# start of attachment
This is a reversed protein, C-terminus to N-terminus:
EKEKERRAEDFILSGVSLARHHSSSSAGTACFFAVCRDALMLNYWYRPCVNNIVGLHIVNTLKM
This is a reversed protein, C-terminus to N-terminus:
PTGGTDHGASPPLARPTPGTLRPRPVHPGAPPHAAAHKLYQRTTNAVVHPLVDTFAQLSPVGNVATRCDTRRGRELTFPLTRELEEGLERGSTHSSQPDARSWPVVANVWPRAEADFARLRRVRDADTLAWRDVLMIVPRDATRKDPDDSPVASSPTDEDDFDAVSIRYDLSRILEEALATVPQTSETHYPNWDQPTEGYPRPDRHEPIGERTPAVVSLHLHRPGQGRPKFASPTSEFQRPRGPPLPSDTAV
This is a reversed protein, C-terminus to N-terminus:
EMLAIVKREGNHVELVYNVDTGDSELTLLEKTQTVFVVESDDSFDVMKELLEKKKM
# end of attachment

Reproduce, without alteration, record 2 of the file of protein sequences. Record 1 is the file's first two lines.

This is a reversed protein, C-terminus to N-terminus:
PTGGTDHGASPPLARPTPGTLRPRPVHPGAPPHAAAHKLYQRTTNAVVHPLVDTFAQLSPVGNVATRCDTRRGRELTFPLTRELEEGLERGSTHSSQPDARSWPVVANVWPRAEADFARLRRVRDADTLAWRDVLMIVPRDATRKDPDDSPVASSPTDEDDFDAVSIRYDLSRILEEALATVPQTSETHYPNWDQPTEGYPRPDRHEPIGERTPAVVSLHLHRPGQGRPKFASPTSEFQRPRGPPLPSDTAV